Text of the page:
Why are muscle relaxants used?
Facilitation of tracheal intubation
Rapid sequence induction
Paralysis important for certain types of surgery
Prevents patient movement during delicate surgery
E.g. Neuro or ocular
Allows patient’s ventilation to be controlled
Rapid onset and offset
Not pharmacologically reversible
Numerous s/e and c/i
Compete with ACh for binding at the α subunit of the
Blockade can be reversed with anticholinesterase
Drug Onset (s) Offset (min)
Suxamethonium 60 10
Atracurium 110 43
Mivacurium 170 16
Rocuronium 75 33
Vecuronium 180 33
Modified from Aitkenhead et al.
Allows indirect determination of neuromuscular
Should be performed whenever a NMB is used (Eriksson
et al. 2003)
Train-of-four (TOF) twitch response
Electric current applied in bursts of 4 to the ulnar nerve
Response in adductor policis measured
NDMB causes fade in the amplitude of the twitches
twitch affected first then 3nd
Ratio of amplitude of 4th
twitch = TOF ratio
TOF ratio for safe
extubation is 0.9 (Viby-
twitch must be visible
reversal to be effective
(van Miert et al. 1997) Atracurium
Sux. has rapid onset and offset but many s/e and often
What would the alternative be for R.S.I?
Rocuronium has rapid onset but in a ‘cannot intubate
cannot ventilate’ situation return to spontaneous breathing
is too slow
Reversal of profound ND blockade is not possible
PORC vs inadequate blockade
Lack NM monitoring despite recommendation →
unrecognised PORC (Grayling 2007, Eriksson 2003)
Reversal with neostigmine/edrophonium +
parasympatholytic cumbersome. CVS effects and PONV.
The answer – sugammadex?
A γ cyclodextrin molecule composed of 8 glucose mols
forming a ring
Designed to encapsulate aminosteroid NDMBs, especially
Sugammadex binds rocuronium v tightly and irreversibly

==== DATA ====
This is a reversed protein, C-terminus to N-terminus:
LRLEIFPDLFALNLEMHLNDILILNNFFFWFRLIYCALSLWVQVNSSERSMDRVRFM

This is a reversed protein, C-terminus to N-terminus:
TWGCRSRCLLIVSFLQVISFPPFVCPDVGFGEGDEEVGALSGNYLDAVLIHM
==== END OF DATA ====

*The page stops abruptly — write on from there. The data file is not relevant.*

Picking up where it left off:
in a 1:1 ratio forming an H2O soluble complex
(Hunter et al. 2006)
Sugammadex – mechanism of action
Sugammadex has its action in the plasma, not at the NMJ
Rocuronium is encapsulated in the plasma
Concentration gradient between free rocuronium in the
plasma and rocuronium at the NMJ
Rocuronium diffuses away from the NMJ into the plasma
where it is chelated by sugammadex
nAChRs become free at the NMJ allowing neuromuscular
transmission to resume
Gijsenbergh et al. 2005
Better than anticholinesterase?
Flockton et al. 2008
Compared time to recovery of TOF 0.9
followed by sugammadex 2mgkg-1
followed by neostigmine 50μgkg-1
Reversal given at appearance of T2
Mean time to recovery
Rocuronium/sugammadex 1.9 min
Cisatracurium/neostigmine 9.0 min (p<0.0001)
Greater change in HR in neostigmine group (glycopyrrolate)
Reversal of profound block
Standard anticholinesterases only effective after
appearance of T2
Sparr et al. 2007
98 anaesthetised patients given rocuronium 0.6mgkg-1
Randomised to varying doses of sugammadex or placebo 3,
5 or 15 mins after rocuronium
Recovery to 0.9 TOF reduced from 52.1 mins to 1.8 mins
sugammadex given 3mins after rocuronium
Better than suxamethonium?
Naguib et al. 2007
Compare speed of recovery from 1.2mgkg-1
followed 3 mins later by 16mgkg-1
spontaneous recovery from 1mgkg-1
Total onset-offest time is faster for
rocuronium/sugammadex (4min 47) than suxamethonium
Suxamethonium produces superior intubating conditions
compared to rocuronium (Karcioglu et al. 2006)
Is sugammadex safe?
No serious adverse effects have been reported to date
QT ↑ (Gijsenbergh et al.), transient BP↓ (de Boer et al.) and
↑ urinary N-acetyl glucosaminidase (Flockton et al.)
Rocuronium/sugammadex excreted mainly in the urine
(Gijsenbergh et al.) – renal failure?
No known effect on any receptor system, no need for
anti-muscarinic – cardiovascular stability
Equally effective under maintenance anaesthesia with
propofol as sevoflurane (unlike neostigmine) (Vanacker
et al. 2007)
More rapid reversal than anticholinesterases with fewer
More rapid turnaround of surgical patients
Ability to antagonise a profound block
Larger doses of rocuronium can be used with confidence
Less PORC in the absence of neuromuscular monitoring
Rapid onset-offset of rocuronium/sugammadex
Could replace suxamethonium for R.S.I
Rocuronium and sugammadex manufactured by Organon
Temptation to rely on rocuronium
Consider the patient
Advancement for advancement’s sake or real benefits?
Potential to use larger doses of rocuronium
Price of sugammadex??
Sugammadex is a more efficacious reversal agent of
rocuronium than anticholinesterases
Replacement of anticholinesterases → benefits for the
patient, anaesthetist and surgeon
Suxamethonium may be replaced for R.S.I
Fewer s/e and c/i with rocuronium/sugammadex
More rapid onset-offset profile?
Routine use of sugammadex will depend upon economic
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